A substance with more spin in one direction is said to contain unpaired electrons

Substances with unpaired electrons are slightly attracted to a magnet and are called paramagnetic

Substances in which all electrons are paired are called diamagnetic

The distribution of electrons among the orbitals of an atom is called the electronic structure or electronic configuration

To indicate the ground state electron configuration we can:

List the subshells that contain electrons and indicate their electron population with a superscript.

Represent each orbital with a circle and use arrows to indicate the spin of each electron.

Electron configurations must be consistent with the Pauli principle, aufbau principle, and Hund’s rule

Example: N 1s22s22p3, Na 1s22s22p63s1

Electron configurations explain the structure of the periodic table

There are few important exceptions to the “expected” electronic figurations of commonly encountered elements

Following the rules for Cr, Cu, Ag, and Au using noble gas notation:

Apparently, half-filled and filled subshells are particularly stable

Similar irregularities occur among the lanthanide and actinide elements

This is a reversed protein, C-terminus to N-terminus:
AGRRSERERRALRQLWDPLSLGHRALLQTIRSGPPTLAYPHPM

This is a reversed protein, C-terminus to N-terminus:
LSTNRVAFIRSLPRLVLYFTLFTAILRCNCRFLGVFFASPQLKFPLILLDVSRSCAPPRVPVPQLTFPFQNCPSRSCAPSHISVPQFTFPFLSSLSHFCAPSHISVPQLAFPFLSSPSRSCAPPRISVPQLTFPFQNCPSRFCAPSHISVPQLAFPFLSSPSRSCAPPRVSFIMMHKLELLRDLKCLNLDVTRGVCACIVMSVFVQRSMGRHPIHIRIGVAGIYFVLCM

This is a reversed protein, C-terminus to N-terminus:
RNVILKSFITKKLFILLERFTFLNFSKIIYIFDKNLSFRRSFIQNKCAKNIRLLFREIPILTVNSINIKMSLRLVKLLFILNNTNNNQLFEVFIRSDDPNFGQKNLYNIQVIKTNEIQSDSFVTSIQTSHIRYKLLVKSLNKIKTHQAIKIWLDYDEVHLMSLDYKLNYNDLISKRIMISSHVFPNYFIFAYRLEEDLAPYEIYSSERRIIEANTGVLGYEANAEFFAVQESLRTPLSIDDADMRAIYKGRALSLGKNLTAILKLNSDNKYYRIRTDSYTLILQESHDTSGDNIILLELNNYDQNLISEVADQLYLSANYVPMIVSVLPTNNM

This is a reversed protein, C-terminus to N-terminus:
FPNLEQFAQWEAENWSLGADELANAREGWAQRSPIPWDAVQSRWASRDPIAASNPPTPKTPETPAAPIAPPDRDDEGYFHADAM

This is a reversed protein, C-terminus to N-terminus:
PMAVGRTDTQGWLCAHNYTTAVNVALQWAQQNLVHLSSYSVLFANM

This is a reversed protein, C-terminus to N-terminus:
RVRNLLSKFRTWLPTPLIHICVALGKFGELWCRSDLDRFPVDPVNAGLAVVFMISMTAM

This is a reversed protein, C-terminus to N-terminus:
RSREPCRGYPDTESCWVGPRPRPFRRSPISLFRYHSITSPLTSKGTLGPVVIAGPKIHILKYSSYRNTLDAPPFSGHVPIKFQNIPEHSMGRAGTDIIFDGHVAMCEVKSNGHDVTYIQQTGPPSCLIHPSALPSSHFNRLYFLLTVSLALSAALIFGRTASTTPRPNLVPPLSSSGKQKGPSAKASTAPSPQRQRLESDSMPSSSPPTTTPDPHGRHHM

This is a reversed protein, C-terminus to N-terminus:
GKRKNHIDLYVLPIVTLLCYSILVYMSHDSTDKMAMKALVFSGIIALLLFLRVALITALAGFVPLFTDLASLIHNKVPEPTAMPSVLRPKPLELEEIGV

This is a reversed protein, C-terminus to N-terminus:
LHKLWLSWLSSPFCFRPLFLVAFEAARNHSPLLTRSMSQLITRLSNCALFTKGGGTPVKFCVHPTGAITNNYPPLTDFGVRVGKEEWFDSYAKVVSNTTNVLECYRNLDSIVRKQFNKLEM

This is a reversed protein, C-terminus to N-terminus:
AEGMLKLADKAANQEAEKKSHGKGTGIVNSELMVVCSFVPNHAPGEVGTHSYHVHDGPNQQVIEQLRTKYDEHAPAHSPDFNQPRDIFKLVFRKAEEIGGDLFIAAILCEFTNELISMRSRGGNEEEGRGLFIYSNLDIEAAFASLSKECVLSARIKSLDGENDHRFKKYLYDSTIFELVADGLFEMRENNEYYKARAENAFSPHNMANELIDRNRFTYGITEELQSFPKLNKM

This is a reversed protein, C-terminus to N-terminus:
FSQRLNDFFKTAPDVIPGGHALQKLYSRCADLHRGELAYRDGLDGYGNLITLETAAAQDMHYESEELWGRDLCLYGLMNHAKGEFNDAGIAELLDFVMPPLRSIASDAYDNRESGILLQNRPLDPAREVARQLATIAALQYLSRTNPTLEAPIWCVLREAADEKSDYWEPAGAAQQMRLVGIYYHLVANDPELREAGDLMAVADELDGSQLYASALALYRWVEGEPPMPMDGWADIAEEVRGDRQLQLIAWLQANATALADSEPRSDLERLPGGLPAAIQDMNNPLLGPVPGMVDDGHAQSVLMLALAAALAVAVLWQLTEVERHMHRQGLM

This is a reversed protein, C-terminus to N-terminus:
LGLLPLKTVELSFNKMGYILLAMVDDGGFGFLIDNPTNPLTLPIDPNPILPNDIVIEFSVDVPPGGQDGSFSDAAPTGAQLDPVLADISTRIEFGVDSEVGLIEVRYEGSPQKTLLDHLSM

The position of an electrons must be described with probabilities

Heisenberg’s uncertainty principle says that it is impossible to measure with complete precision the velocity and position of a particle simultaneously

These limitations are not important for large objects but are very important for small particles like electrons

Quantum mechanics requires that we talk about the probability of finding an electron in a particular region of space

This probability is often represented as an electron cloud about the nucleus

The probability varies with distance from the nucleus

This type of plot shows that electron density varies from place to place

Electron density variations define the shape, size, and orientation of orbitals